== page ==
That is no exaggeration. As a nine–year–old boy in a mid–week children’s’ meeting in our village Presbyterian church in North Wales, during the winter months an elderly lady serialised the story of Thomas Charles (1755–1814) on a weekly basis. And it was exciting. In fact, I remember being one of the children who wanted her to carry on with the story. Why wait a week before hearing more? We were enthralled. ‘No’, was her firm and regular response, ‘come again next week and hear more’. And we did return expectantly. Already in my mind, I regarded Charles as a giant in terms of loving and serving the Lord. He was a real man ––– fearless, courageous, and selfless, risking his life and health for the sake of the Gospel. He was my hero, though I was not a Christian at the time.
… I regarded [Thomas] Charles as a giant in terms of loving and serving the Lord. He was a real man ––– fearless, courageous, and selfless, risking his life and health for the sake of the Gospel. He was my hero, though I was not a Christian at the time.
Now fast track ten years to when I was converted in college. There I began to read and hear from Christians a little more about Charles. By this time, I regarded Charles as a huge challenge who increased my appetite to know and love the Lord more. Then it was not long before I discovered a biography of Charles which initially, I found daunting. Others encouraged me to read it but confessed they themselves had not done so! The reason? Well, the biography had been written by D.E. Jenkins under the title of The Rev. Thomas Charles BA of Bala and published in 1910. The daunting aspect was that the biography was extensive, packed with detailed information and primary sources but in three large volumes! My response at first was to dip into these volumes occasionally and to increase my knowledge of Charles in small doses.
Early in my ministry within the Presbyterian Church of Wales, I began to read this biography more seriously. But I have a confession to make. First, I decided to read his original letters which are included in Jenkins’s valuable biography. I was fascinated as in the earlier letters he began to describe how he was attracted to a young lady in Bala, Sally Jones. He had not met her and would not do so for another six years but Charles heard Christians in South West Wales in the small fellowship he attended refer to her as a strong, godly Christian. She was attractive too. Sally and her parents were hospitable in providing accommodation in their home for visiting preachers and others. I was surprised that no approach was made by Charles to her for three or more years and even then, she was cool in her response to his letters and not keen to meet.
The letters Charles and Sally wrote to one another are a delight to read. Not only are they romantic but they are full of the Lord Jesus who was at the centre of their affections and relationship. Both Charles and Sally frequently referred to the Lord’s providence in all their circumstances and were prepared to trust the Lord, whatever the outcome. Gradually, he was pastoring her in his letters for she was plagued by a lack of assurance. I was enthralled by the correspondence and so I went on to read the three volumes which I have done several times.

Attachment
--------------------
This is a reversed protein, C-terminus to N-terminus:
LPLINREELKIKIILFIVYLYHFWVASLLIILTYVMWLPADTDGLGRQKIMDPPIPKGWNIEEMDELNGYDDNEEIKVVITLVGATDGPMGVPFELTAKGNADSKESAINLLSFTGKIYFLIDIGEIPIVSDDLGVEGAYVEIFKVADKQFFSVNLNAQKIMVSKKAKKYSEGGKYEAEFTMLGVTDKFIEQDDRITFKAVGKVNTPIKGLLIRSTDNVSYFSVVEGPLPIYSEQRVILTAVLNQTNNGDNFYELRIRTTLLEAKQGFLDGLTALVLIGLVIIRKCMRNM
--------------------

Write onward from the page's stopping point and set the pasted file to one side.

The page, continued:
Why am I mentioning these details? About four years ago I was challenged by friends who asked me pointedly: ‘why don’t you write a book on Thomas Charles?’ I had obviously been talking about Charles more than I realised. The question was unexpected for at the time I had no intention of writing a book on Charles . I dismissed the idea, though one friend repeated the question later.
Allow me to explain why I changed my mind and authored a new book on Thomas Charles which is published by Christian Focus under the title: No Difficulties with God: The Life of Thomas Charles, Bala (1755–1814).
Having written numerous books on historical, theological and pastoral subjects, there were reasons and circumstances why I wrote each book. That is true of my book on Thomas Charles. An obvious reason is that in the twenty–first century, very few people know about Thomas Charles, and I wanted to introduce as many readers as possible to this important, influential Christian leader who was extremely gifted as a preacher, educator, pastor, author and Bible scholar competent in the biblical languages.
A second and related reason for writing on Charles is my desire to provide an enjoyable but accurate introduction to the life and work of Thomas Charles. Jenkins’s three volumed biography is daunting for many and too demanding. By contrast, my aim has been to provide an exciting but challenging account of Charles’s life and work but from the perspective of providence. This theme of providence was hugely important for Charles and his theological grasp of the subject was profound. His regular references to this doctrine then his struggles in coming to terms with the Lord’s sovereign will in different circumstances are instructive. Surprisingly, the prominence of the theme of providence in Charles’s writings has not received the prominence from scholars it deserves.
A third reason for writing this biography is his love of the bible, his desire to enable people to read and understand it but also to ensure that the Bible was available to people in different parts of the United Kingdom and more widely in their own language. His efforts in ensuring Welsh, Gaelic and Irish translations of Scripture were fruitful. People need to hear and read God’s precious Word. This conviction led him to help establish and further the work of the British and Foreign Bible Society in London as well as support the London Missionary Society.
Why not read my book and face the challenge of Thomas Charles’s life?